0
$\begingroup$

I am not familiar with functional analysis. Could you tell me please, how to prove the following statement (if it is true)? $$ \lim_\limits{M \to \infty} \|T_A - T_b \| = 0, $$ here operator norm defined as $\|A\| = \sup_\limits{\| x \| = 1}\| Ax \|$, $x \in \ell^2$. $T_A$ and $T_B$ are operators defined as $$ T_A = \exp\{\alpha B\}, $$ $$ T_B = \left(E - \frac{\alpha}{M}B \right)^{-(M - p)}, $$ here $\alpha \in \mathbb{R}$, $M \in \mathbb{N}$, $p \in \mathbb{N}$ , and $B$ is the following linear operator $$ B = \sum_{k} |k\rangle \langle k+1|. $$

$\endgroup$
  • $\begingroup$ Is $E$ the identity operator? $\endgroup$ – Nate Eldredge Jun 23 at 20:10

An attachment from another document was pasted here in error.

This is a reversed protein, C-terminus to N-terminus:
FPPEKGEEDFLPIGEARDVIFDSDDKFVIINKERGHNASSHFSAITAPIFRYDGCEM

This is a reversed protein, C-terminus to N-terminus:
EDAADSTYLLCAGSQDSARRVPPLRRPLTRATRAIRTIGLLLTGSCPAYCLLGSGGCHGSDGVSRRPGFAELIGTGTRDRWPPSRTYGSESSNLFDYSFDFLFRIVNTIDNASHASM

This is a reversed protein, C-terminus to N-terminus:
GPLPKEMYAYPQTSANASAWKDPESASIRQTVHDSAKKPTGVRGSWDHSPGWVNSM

• $\begingroup$ @Nate Eldredge, Yes E - identity operator. $\endgroup$ – MightyPower Jun 23 at 20:27
  • $\begingroup$ @Nate Eldredge, Why? I compare this with a similar limit for functions and $\lim_\limits{n \to \infty} \left(1 - \frac{a}{n} \right)^{- (n-p)} = e^a$, not $e^{pa}$. $\endgroup$ – MightyPower Jun 23 at 20:30
  • $\begingroup$ Oh you're right, never mind. $\endgroup$ – Nate Eldredge Jun 23 at 20:32
  • 1
    $\begingroup$ This should have the same proof as the scalar calculus identity that you mention since all the operators involved here ($1,B$) commute, so the fact that we're dealing with operators rather than numbers can't really make itself felt. $\endgroup$ – Christian Remling Jun 23 at 21:46

Your Answer

By clicking “Post Your Answer”, you agree to our terms of service, privacy policy and cookie policy

Browse other questions tagged or ask your own question.